One of my bugbears is historians who draw lines through history and present it as a linear narrative. As an example, the Treaty of Versailles, lead to the Weimar Republic whose collapse was inevitable which lead to the rise of Hitler which leads to the Second World War and all its associated horrors. It is s nice neat linear narrative with the point of origin being the Treaty of Versailles, therefore the Second World War was a direct result of the end of the First World War. However, it strikes me that people are messy and that history is somewhat confused and seems to turn on small points or an accumulation of small points.
This is also my view of economic history, economic historians love stories which ignore the complex and chaotic nature of reality. For example, a multitude of reasons are put forward for the 1987 crash ranging from program trading through to US budget deficits through to bonds being more attractive. As someone who was there it just seemed to happen, one Thursday the market was doing its thing, albeit in a pullback from its all-time high and then on Friday it was stuffed and on Monday it was totally stuffed. From my perspective, it is difficult to understand how all these features instantly reconciled in traders minds inside a single trading session. It is, however, possible that they were part of a growing crescendo of features that all acted in concert, not as a single narrative but rather as a chorus of events.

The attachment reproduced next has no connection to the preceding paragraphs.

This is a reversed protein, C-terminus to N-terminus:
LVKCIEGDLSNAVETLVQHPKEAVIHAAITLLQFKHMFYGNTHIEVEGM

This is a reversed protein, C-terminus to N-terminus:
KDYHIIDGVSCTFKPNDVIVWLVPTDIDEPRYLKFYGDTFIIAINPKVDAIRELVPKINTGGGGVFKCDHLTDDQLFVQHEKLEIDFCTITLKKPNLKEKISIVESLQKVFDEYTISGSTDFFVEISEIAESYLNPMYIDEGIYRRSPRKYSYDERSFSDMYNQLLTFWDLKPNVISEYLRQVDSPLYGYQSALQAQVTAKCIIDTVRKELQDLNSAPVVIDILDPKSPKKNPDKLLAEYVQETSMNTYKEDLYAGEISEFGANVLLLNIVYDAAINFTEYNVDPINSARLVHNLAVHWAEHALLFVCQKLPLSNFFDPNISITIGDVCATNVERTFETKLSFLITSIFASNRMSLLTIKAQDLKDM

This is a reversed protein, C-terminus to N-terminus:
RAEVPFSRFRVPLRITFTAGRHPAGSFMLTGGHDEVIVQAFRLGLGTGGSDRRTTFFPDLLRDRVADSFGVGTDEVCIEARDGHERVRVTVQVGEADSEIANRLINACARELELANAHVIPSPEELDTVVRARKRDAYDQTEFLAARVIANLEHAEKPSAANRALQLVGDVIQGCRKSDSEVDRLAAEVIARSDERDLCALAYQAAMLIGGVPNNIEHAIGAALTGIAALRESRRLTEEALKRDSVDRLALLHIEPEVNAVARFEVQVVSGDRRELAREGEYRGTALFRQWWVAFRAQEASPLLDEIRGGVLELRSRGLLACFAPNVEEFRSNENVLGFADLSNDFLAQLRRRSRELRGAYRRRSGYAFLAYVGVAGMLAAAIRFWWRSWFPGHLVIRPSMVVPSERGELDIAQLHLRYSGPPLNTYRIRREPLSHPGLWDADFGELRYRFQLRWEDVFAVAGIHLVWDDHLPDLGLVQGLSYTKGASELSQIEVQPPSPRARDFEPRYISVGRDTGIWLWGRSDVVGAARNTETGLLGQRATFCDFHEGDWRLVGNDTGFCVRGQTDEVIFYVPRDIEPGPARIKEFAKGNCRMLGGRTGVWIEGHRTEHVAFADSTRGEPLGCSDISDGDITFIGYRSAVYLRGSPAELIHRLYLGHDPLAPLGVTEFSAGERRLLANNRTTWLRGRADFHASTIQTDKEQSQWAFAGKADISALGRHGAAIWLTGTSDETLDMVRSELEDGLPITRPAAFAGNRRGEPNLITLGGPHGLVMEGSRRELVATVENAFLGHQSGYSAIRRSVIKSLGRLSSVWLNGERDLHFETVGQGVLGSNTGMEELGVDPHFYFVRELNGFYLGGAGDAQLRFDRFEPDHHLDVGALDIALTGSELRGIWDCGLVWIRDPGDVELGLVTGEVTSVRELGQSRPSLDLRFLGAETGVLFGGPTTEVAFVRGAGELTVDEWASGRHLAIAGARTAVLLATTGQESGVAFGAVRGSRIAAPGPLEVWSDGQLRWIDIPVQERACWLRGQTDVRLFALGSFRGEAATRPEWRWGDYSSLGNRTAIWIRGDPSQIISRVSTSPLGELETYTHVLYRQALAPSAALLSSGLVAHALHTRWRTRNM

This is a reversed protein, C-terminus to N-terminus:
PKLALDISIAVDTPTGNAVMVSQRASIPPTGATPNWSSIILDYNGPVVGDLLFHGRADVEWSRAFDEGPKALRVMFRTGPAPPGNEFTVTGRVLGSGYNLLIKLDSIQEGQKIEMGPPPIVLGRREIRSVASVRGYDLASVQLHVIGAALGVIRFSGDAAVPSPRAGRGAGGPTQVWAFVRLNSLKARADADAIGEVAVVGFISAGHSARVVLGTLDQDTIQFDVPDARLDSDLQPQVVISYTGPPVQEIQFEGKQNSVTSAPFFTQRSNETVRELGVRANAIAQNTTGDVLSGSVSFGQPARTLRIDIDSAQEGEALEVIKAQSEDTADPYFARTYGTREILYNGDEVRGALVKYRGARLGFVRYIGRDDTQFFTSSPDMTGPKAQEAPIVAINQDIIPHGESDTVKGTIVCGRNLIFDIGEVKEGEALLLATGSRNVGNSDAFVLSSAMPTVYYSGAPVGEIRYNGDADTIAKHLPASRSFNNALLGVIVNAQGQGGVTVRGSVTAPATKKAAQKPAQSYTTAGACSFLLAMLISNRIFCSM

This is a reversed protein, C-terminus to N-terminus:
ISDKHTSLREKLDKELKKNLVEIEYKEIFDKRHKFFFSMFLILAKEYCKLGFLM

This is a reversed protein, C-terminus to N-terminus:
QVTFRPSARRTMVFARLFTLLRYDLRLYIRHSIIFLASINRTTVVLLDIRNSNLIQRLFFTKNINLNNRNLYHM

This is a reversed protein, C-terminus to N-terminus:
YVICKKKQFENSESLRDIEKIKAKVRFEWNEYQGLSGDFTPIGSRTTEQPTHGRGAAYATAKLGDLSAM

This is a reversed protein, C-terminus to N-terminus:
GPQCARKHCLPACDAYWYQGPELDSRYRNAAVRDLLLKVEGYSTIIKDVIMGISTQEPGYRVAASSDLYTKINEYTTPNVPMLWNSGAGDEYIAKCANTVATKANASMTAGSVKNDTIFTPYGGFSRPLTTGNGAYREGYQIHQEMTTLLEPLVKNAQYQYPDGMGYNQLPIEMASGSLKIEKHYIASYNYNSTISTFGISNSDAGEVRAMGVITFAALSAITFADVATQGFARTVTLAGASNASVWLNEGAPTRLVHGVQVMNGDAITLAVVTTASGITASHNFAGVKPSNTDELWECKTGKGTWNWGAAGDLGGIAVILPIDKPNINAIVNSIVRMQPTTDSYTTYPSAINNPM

Which brings me to the point of this current little rant. The first part of the 21st century has seen the rise of China and at the turn of the century, it was touted that this would be China and India’s century. So far it has been all China which in some ways has been surprising given the amount of brainpower that India produces in the form of technical graduates. Despite this India seems sluggish compared to China and this has been a source of interest for me. Admittedly India still struggles with its attitude to women and its caste system thereby immediately reducing its available talent pool. It also like a lot of current democracies at present seems to have a surplus of stupid old men in charge. So we have a panoply of reasons as to why India might be struggling as opposed to a single root cause and I am going to add my own to this in the form of the following snip.
You read that correctly the Indian Governments response to coronavirus is to recommend homeopathy – this is despite the enormous intellectual horsepower the country possesses. I think we are back to the point I made about stupid old men and this certainly ranks with some of the things that come out of the mouths of the old men who run this country.
However, upon reading it I did pause and wonder what stupid things I am doing that sit in the bucket of biases that dictate my trajectory through life and whether there is anything I can do to recognise them. This is the hard part because we cannot look back at our decisions with untainted wisdom – everything we do is coloured by the lens of our experiences and our perceptions. What happens to us may appear to be obvious to whoever narrates our eulogy but by then it’s a little late for course correction.